M:All people cannot be expected to do the same kind of action. Each one acts according to his temperament and past lives. Wisdom, Devotion, Action (jnana, bhakti, karma) are all interlocked. Meditation on forms is according to one’s own mind. It is meant for ridding oneself of other forms and confining oneself to one form. It leads to the goal. It is impossible to fix the mind in the Heart to start with. So these aids are necessary. ... Whichever method one follows, that method is encouraged by the Sages. For it leads to the goal like any other method."

#2) People are of different "temperaments" and thus require different preparatory practices. Jnana, Bhakti, Karma, Kundalini, Tantra, Ashtanga, Mantra & Japa, attention on Prana-sakti.... are all confirmed as having value or being the SAME as Atma Vicara and leading directly to the goal.

Talk 107.
Later the Yogi asked: How is the spiritual uplift of the people to be effected? What are the instructions to be given them?

M.: They differ according to the temperaments of the individuals and according to the spiritual ripeness of their minds. There cannot be any instruction en masse.

Talk 580:
D.: Which method is the best?
M.: It depends upon the temperament of the individual. Every person is born with the samskaras of past lives. One of the methods will be found easy for one person and another method for another. There is no definiteness about it.

Bhagavan says:
Talk 40:
Maharshi then made certain remarks: “When you adhere to one philosophical system (siddhanta) you are obliged to condemn the others. That is the case with the heads of monasteries (matadhipatis)”.

That is the case here. The teaching here has become somewhat narrow, all people are treated the same. And other systems are considered to be lesser so that while Atma Vichara is not exactly working for someone they are discouraged from trying other preparation.

As people are innocently and honestly saying that they can't get a handle on Atma Vichara.... then it is appropriate to be open to alternatives which would act as preparation for Atma Vichara.

If what goes on here is truly "scholarly"... then we can openly consider topics from different perspectives, we can consider all documents, actually benefit from investigation and discussion of different perspectives and specific issues?

"...spiritual instructions that treat all people alike rarely awaken the spiritual giant sleeping within us. E.T.

Ravi said...

@Roger Isaacs,

Interesting to know that you are doing research on 'Talks with Sri Ramana Maharshi'...This is a wonderful book and for all practical purposes of sadhana,the nAn yAr and Talks would do...Absolutely no need for any other work of Bhagavan ...ofcourse people interested in such works and find it useful may resort to it...In recent times there has been a drive to classify works by Bhagavan into 'Primary' and 'Secondary'....authentic or not so accurate,etc,etc...I would ignore these classifications for they go against the very reason Bhagavan manifested and showed the path that should be accessible to all aspirants ...more so to the layman than to the scholarly.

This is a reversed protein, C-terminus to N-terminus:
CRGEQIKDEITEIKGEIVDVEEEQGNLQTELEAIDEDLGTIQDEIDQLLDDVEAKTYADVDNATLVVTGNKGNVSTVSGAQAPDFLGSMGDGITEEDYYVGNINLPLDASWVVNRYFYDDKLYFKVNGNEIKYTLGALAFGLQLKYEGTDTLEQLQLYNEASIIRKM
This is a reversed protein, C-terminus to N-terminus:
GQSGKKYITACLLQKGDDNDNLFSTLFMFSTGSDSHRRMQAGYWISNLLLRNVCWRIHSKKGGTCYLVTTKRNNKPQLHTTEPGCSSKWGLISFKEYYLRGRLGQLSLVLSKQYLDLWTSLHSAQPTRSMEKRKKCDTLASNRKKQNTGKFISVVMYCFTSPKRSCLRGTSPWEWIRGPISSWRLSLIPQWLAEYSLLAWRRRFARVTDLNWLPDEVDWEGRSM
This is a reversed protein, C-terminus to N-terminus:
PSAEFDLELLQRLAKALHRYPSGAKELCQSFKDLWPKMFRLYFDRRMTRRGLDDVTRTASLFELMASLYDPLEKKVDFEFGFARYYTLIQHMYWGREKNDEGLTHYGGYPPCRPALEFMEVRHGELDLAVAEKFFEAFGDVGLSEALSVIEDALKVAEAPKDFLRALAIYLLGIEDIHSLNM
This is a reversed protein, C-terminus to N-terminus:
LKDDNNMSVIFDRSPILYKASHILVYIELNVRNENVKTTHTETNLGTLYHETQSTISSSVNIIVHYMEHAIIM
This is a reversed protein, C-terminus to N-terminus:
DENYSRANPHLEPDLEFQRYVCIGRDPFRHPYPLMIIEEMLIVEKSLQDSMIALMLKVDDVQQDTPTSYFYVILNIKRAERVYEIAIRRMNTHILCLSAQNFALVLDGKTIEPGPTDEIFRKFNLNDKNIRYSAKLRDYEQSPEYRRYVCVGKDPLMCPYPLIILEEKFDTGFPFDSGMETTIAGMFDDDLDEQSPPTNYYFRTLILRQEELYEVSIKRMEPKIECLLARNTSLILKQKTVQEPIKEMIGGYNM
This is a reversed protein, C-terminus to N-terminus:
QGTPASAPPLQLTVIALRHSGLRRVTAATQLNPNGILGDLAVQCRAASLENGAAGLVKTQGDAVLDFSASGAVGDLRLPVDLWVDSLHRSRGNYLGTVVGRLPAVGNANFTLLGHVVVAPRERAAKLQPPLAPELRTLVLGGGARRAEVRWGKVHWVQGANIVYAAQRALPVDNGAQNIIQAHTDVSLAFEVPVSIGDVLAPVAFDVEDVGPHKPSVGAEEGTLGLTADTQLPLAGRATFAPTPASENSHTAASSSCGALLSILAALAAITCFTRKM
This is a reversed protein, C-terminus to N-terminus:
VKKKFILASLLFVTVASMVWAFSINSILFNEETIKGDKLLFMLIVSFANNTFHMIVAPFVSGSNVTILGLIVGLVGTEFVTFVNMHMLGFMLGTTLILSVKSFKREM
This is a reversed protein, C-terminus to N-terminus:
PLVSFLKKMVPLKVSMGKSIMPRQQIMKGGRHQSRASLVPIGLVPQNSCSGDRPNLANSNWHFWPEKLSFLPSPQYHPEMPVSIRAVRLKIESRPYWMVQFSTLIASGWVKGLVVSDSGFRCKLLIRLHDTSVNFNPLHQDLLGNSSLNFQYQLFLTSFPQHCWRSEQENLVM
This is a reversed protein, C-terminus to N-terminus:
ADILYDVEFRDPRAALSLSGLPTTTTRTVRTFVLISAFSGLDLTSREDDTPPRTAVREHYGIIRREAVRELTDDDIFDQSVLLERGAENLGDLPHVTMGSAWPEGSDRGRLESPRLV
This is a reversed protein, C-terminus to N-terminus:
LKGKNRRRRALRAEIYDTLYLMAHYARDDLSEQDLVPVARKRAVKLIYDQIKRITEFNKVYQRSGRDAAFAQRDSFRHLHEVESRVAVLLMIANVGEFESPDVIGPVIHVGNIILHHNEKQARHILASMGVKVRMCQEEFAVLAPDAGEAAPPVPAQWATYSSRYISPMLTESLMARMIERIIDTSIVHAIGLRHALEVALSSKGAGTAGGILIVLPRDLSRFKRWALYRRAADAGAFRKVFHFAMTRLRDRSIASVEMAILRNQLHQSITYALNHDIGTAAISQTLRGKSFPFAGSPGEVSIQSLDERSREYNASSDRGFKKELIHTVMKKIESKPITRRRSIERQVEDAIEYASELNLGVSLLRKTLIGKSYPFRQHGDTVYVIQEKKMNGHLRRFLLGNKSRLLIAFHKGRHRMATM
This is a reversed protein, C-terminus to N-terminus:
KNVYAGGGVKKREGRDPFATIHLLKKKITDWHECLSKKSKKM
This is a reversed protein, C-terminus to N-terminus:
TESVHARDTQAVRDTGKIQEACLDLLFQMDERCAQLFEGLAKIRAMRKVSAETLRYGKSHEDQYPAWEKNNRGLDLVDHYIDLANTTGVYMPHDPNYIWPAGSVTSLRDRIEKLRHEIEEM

I would say that the Hymns on Arunachala by bhagavan provide all the inspiration to pursue the path of vichara...without it,it would be like having a plane but no fuel to devotee of bhagavan can afford to ignore these wonderful hymns.
You have asked about auxiliary practices in nAn yAr that Bhagavan has recommended...please find them in paragraph 9 of nAn yAr regarding murti dhyana and the rest:

Coming to talks of Sri Ramana Maharshi...I have found some inaccuracies but they are few and far in between...and do not detract from the immense usefulness of this treasure...most devotees read only this and none of those scholarly works...Interestingly these inaccuracies are corrected in the Tamil Translation of this work called Bhagavath vachanamritam(published by Sri Ramanasramam)...the translator from English to tamil is Viswanatha Swami(a close relative and disciple of Bhagavan) and since he happen to be present when the talks were taking place,he could reproduce the very words and tone of Bhagavan...and here is one work where the translation excels the 'original'(in english)!